Wayward dog #2 – Bella
I grabbed a leash (but not my phone, hence no picture) and took up chase. The well-groomed creamy white and tan creature, however, was not interested in being caught. She loped down the trail, occasionally slowing to sniff around someone else’s dogs or a trash can, but as soon as I got within in 10 feet, she’d dart. After three blocks, I just about gave up, but some bicyclists assured me she was just ahead, and when I rounded the bend, there she was. With a guy, who was gripping her collar.
My relief was doubled when he said he was her owner, who turned out to be a really nice guy. He’d been at the bar and received a voicemail from his roommate informing him his dog Bella had gotten out. He was, in fact, just beginning to search when the dog found him. Smart dog.
Because Bella’s owner was headed the same way I came, we walked together. Within a few sentences, he figured out that I live in the house with the new garden that he rides his bicycle past every day. I started to describe my own dogs, but he cut me off with his own descriptions — “the cool ones who lay in the yard” and the “little one who always barks at me when I ride past.” I didn’t really know what to say beyond that, except, “Yeah, I was planting when we saw your dog but was actually a little relieved for the break.”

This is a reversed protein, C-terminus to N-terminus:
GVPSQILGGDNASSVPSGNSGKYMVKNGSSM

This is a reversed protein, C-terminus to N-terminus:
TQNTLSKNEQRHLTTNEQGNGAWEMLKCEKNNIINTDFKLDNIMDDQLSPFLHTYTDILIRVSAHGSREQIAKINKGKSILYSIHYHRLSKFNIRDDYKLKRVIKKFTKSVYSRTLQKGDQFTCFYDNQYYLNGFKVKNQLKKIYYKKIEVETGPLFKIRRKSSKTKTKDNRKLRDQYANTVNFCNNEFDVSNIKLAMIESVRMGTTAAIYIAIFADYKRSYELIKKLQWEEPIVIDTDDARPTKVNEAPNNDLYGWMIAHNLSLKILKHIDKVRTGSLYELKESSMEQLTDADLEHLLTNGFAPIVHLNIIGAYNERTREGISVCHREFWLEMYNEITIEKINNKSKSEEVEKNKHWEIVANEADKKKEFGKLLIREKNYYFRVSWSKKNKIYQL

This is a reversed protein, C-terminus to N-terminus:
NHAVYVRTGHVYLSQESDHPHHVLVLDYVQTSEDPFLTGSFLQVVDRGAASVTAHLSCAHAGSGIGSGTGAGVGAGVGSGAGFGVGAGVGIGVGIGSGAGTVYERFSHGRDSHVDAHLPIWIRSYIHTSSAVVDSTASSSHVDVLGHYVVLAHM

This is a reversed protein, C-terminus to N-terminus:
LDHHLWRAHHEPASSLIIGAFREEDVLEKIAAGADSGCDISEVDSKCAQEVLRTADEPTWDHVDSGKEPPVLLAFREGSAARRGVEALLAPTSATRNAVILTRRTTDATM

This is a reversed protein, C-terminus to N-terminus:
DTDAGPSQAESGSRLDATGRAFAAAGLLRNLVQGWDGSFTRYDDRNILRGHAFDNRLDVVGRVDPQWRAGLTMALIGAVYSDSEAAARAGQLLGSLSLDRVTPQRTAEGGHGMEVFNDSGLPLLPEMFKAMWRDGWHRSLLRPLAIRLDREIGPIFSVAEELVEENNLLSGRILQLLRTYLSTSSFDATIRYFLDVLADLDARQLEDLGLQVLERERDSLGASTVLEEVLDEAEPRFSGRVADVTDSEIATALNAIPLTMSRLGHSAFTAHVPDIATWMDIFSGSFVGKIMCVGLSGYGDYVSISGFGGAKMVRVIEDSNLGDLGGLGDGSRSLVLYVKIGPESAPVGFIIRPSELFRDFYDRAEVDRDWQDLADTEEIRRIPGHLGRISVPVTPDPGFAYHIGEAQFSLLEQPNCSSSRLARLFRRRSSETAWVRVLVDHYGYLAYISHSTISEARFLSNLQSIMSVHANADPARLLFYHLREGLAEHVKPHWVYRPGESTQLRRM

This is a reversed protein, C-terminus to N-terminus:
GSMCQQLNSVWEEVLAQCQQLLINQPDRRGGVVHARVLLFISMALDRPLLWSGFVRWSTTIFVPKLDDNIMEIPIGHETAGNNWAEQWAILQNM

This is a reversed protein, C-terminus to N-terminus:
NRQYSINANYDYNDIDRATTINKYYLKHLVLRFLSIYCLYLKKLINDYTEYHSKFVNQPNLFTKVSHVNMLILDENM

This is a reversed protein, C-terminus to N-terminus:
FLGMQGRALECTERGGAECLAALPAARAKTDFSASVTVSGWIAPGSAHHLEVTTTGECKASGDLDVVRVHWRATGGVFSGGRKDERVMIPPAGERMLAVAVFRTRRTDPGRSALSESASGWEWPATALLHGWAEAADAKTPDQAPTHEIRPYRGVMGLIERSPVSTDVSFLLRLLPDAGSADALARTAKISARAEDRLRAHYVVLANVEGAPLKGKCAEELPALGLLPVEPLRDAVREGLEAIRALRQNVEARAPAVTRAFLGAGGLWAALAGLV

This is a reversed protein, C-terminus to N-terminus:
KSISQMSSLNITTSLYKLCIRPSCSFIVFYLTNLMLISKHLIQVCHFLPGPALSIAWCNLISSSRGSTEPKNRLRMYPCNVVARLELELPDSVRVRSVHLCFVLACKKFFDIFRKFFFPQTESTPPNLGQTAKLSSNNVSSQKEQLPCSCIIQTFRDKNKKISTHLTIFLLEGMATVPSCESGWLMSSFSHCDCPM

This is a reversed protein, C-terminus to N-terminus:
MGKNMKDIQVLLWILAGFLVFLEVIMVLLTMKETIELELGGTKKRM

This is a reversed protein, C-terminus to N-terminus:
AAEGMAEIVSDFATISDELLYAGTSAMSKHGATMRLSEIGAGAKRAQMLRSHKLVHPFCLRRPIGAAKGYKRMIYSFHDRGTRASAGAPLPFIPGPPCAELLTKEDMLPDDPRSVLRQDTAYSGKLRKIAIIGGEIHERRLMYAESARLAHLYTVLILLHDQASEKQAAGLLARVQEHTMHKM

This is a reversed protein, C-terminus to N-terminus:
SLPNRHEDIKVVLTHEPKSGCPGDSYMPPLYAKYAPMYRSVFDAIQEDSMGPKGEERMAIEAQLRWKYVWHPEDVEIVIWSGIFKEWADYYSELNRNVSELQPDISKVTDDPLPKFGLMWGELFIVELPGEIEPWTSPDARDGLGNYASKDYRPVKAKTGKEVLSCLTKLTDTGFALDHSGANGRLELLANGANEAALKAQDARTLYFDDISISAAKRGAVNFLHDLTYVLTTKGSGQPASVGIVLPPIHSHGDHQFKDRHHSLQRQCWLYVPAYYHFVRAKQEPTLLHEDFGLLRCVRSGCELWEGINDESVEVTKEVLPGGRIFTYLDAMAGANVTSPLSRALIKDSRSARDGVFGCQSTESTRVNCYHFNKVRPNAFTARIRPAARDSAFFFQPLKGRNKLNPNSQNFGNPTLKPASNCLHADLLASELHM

I’m still getting used to being the person in the neighborhood with the crazy, evolving yard. We’ve taken out trees and put in trees, built a retaining wall and planted, planted, planted. It’s awesome. I’m so proud of us and excited about what’s to come. But I’m also aware that to some people, this endeavor could make us seem like the neighborhood eccentrics.
So does chasing after lost dogs. This, I felt keenly in the awkward non-response that Bella’s owner provided after I breathlessly explained 1) that I just started a blog about lost dogs and 2) how we recently chased a hunting dog probably two miles before giving up.
Oh, well. It’s not like he could judge me.